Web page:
Special Feature

Risk’s rewards

In part one, understanding clients' risk tolerance. In part two: How you can explain the uses of many different types of risk when building your client portfolios. In part three: Explaining the role of diversification and asset mix in reducing your clients' investment risk.

Central to understanding your clients' profiles is realizing that they often overestimate their risk tolerance

By Dwarka Lakhan | February 2013

Getting an accurate reading of your clients' risk tolerance is fraught with challenges. But it is necessary if you are to assist your clients in meeting their investment objectives.

Failure could mean you wind up with disgruntled clients if their investment returns don't meet their expectations.

"Clients perceive risk when their expectations are different from what their portfolio delivers," says Roland Chalupka, chief investment officer with Fiduciary Trust Co. Canada, a subsidiary of Franklin Templeton Investments Corp., in Toronto.

Central to the challenge of understanding your clients' risk appetite is the fact that they almost always overestimate their level of risk tolerance, says Heather Holjevac, a certified financial planner with TriDelta Financial Partners Inc. in Oakville, Ont.: "Clients are willing to assume higher risk when the markets are doing well."

You may learn your clients' true appetite for risk only when they incur losses, notes Andrew Beer, manager of strategic investment planning with Investors Group Inc. in Winnipeg. That is when "they have a tendency to panic and ditch their long-term investments."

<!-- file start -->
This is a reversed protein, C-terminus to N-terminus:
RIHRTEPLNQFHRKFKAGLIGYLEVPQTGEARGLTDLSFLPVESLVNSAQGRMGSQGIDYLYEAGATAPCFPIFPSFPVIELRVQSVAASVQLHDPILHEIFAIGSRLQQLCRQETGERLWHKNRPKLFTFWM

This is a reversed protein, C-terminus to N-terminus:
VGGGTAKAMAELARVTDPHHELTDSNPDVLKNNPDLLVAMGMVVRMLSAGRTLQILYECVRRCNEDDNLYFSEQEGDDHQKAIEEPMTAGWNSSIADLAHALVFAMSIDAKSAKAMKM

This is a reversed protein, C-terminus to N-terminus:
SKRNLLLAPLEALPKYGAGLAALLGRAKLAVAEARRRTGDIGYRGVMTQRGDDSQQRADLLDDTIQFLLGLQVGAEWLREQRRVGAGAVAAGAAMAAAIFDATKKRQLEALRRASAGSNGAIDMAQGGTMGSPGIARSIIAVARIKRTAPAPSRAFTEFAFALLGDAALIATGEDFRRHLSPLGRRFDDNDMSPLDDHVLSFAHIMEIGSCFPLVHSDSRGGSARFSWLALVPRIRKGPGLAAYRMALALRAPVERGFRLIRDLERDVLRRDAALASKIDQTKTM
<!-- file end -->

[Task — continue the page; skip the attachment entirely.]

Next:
Such a scenario may reflect a misunderstanding of the risk/reward relationship on your clients' part. In general, the higher the risk, the greater the potential investment returns; the lower the risk, the lower the returns.

Because many clients do not have realistic views of their risk tolerance, the onus is on you to ensure that you have a comprehensive understanding of both the risk and each client's tolerance so you can guide your clients toward appropriate investments.

However, it's not simply a clients' tolerance for risk - the degree of change in their investments with which they are comfortable during varying market conditions - that you need to consider. You also should determine your clients' capacity for risk, which reflects the amount of risk they will need to take in order to achieve their goals.

The following client characteristics must be examined together so that you can devise a suitable investment strategy:

- Risk tolerance. Your clients' tolerance to risk typically is determined by using a questionnaire. This questionnaire is mandated by regulation, Chalupka says, and generally aims to place clients in one of three risk categories: conservative, moderately aggressive and aggressive.

This is a useful starting point, as it provides a broad indication of each client's risk profile. But to gain a deeper understanding, you'll need to use a variety of other, less formal methods.

"You must take the time to drill down," Chalupka says, "and understand what risk means to your client."